W3C home > Mailing lists > Public > w3c-rdfcore-wg@w3.org > November 2001

Re: datatypes and MT

From: Pat Hayes <phayes@ai.uwf.edu>
Date: Tue, 6 Nov 2001 20:43:26 -0600
Message-Id: <p0510104ab80e50032572@[]>
To: Graham Klyne <Graham.Klyne@MIMEsweeper.com>
Cc: w3c-rdfcore-wg@w3.org
>At 06:55 PM 11/5/01 -0600, Pat Hayes wrote:
>>>So, returning to my DTLS, DTVS, DTLV musings [1]:
>>>- Sometimes, we know/express a value in DTLS (the literal space) 
>>>-- the case noted above.
>(I meant to say "lexical space").
>>>- Sometimes, we know that the value of some node is in DTVS (the 
>>>value space) -- this corresponds to the view of data type as 
>>>describing a value space (The view I think Brian is expressing). 
>>>Of itself, this doesn't help us express a particular value.
>>No, but *together with the literal itself* it enables you to figure 
>>out the value intended. It disambiguates the literal, if you like. 
>>That's all it needs to do; the literal itself provides the 
>>particular value, once you know how to interpret it.
>Hmmm...  When you say "the literal itself", do you mean the lexical string?
>(I've tried to use the terms "literal string" and "literal value" to 
>distinguish the lexical and  value spaces, but I may have slipped in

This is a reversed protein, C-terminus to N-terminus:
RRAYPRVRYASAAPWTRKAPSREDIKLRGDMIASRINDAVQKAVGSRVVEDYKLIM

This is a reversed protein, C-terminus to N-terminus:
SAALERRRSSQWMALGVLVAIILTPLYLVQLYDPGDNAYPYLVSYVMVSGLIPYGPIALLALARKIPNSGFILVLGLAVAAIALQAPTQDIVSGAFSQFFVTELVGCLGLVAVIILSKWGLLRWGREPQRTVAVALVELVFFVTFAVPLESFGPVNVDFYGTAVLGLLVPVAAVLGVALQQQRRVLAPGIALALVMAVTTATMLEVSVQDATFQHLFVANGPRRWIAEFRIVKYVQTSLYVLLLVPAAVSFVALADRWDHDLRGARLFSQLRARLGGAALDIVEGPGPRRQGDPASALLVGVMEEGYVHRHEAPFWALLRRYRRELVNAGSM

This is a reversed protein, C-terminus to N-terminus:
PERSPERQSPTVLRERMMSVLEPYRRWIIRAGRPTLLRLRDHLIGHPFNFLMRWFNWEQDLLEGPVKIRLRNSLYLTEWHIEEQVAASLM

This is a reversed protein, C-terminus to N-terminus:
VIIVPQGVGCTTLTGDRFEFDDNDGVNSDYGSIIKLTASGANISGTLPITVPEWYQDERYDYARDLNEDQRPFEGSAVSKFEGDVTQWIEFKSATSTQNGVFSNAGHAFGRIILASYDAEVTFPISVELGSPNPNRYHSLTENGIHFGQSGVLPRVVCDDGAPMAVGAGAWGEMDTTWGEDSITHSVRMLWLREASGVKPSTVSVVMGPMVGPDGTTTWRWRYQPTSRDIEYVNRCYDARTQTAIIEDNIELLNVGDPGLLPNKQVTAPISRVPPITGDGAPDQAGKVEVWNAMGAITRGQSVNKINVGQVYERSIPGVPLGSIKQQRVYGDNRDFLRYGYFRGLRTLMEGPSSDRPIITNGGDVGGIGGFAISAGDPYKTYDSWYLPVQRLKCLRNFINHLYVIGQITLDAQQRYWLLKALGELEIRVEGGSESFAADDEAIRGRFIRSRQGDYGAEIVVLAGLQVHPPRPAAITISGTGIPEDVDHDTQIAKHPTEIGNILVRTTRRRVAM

>I think we agree, but I'd prefer to say that we need a mapping 
>scheme (my DTLV) to express a given value as a string.  That 
>provides your "once we know how to interpret it".
>>>- Sometimes, we know a particular value in DTVS;  but to *express* 
>>>this value, we need a corresponding value in DTLS
>>But the literal itself IS the particular value in DTLS. We don't 
>>need another name for it: we have it in our syntax already. We 
>>don't have to even mention or refer to it at all; we just have to 
>>know how to interpret it.
>I don't see how that's different from what I'm saying.
>There is a number value that designates the number of fingers on 
>both of my hands.  I understand that number on various ways, some 
>not linguistic.  That is my value in DTVS.  I want to express that 
>number in a text-based communication, so I need a lexical 
>representation for it.  Commonly, I might use "10" and many people 
>would understand how to interpret it.  An ancient Roman might have 
>used "X".  An early computer programmer might have used "1010" or 
>"12" or "A".  These are all different literal strings (in some DTLS 
>or other).  I don't see these as inventing "another name":  they're 
>lexical representations of the given number value under different 
>mapping schemes (DTLV).

OK, sorry. I was getting my rhetorical wires crossed.

I agree with everything you say here, very nicely put (might be worth 
recording for the primer?)


IHMC					(850)434 8903   home
40 South Alcaniz St.			(850)202 4416   office
Pensacola,  FL 32501			(850)202 4440   fax
Received on Tuesday, 6 November 2001 21:43:38 UTC

This archive was generated by hypermail 2.3.1 : Wednesday, 7 January 2015 14:53:53 UTC